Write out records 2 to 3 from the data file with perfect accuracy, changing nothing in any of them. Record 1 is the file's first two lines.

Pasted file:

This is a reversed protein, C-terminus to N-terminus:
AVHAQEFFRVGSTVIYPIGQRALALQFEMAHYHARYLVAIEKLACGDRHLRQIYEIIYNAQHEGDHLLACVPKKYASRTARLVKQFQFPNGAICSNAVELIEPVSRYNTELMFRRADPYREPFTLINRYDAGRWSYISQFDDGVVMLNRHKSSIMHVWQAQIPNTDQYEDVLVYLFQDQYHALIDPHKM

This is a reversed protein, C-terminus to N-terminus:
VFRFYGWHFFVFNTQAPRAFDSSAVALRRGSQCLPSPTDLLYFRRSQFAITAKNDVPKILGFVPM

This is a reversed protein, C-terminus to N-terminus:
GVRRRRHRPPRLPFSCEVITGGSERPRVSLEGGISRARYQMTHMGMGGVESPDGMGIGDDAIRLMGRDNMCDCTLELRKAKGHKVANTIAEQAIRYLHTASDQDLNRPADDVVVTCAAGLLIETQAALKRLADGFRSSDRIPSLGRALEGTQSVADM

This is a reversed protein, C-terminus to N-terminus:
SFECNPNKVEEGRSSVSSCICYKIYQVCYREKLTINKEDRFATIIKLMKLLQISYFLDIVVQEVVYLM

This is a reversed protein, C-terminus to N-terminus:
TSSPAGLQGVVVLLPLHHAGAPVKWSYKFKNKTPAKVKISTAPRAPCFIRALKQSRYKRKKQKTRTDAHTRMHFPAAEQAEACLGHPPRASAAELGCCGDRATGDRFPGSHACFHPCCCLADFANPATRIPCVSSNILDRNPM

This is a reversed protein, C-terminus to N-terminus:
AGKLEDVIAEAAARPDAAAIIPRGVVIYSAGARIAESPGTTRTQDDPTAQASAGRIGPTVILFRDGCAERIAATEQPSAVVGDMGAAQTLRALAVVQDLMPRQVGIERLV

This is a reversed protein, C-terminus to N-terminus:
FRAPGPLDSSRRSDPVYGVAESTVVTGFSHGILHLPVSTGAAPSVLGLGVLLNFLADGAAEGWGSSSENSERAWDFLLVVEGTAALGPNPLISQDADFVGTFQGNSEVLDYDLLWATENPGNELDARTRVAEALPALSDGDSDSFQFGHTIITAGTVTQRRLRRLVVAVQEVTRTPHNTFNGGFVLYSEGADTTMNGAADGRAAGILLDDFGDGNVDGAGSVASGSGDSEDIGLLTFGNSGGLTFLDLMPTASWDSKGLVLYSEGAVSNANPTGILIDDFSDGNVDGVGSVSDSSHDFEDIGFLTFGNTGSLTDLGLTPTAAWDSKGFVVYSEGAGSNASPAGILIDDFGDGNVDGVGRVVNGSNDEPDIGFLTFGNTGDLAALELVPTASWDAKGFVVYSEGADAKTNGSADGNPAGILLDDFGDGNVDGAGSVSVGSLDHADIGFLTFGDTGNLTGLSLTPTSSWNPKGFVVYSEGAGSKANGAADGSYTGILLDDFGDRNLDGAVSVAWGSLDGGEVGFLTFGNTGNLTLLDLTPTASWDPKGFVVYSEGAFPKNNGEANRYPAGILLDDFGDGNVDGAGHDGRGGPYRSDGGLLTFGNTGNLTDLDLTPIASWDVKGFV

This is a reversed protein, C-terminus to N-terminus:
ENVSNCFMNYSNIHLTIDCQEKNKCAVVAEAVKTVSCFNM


This is a reversed protein, C-terminus to N-terminus:
VFRFYGWHFFVFNTQAPRAFDSSAVALRRGSQCLPSPTDLLYFRRSQFAITAKNDVPKILGFVPM

This is a reversed protein, C-terminus to N-terminus:
GVRRRRHRPPRLPFSCEVITGGSERPRVSLEGGISRARYQMTHMGMGGVESPDGMGIGDDAIRLMGRDNMCDCTLELRKAKGHKVANTIAEQAIRYLHTASDQDLNRPADDVVVTCAAGLLIETQAALKRLADGFRSSDRIPSLGRALEGTQSVADM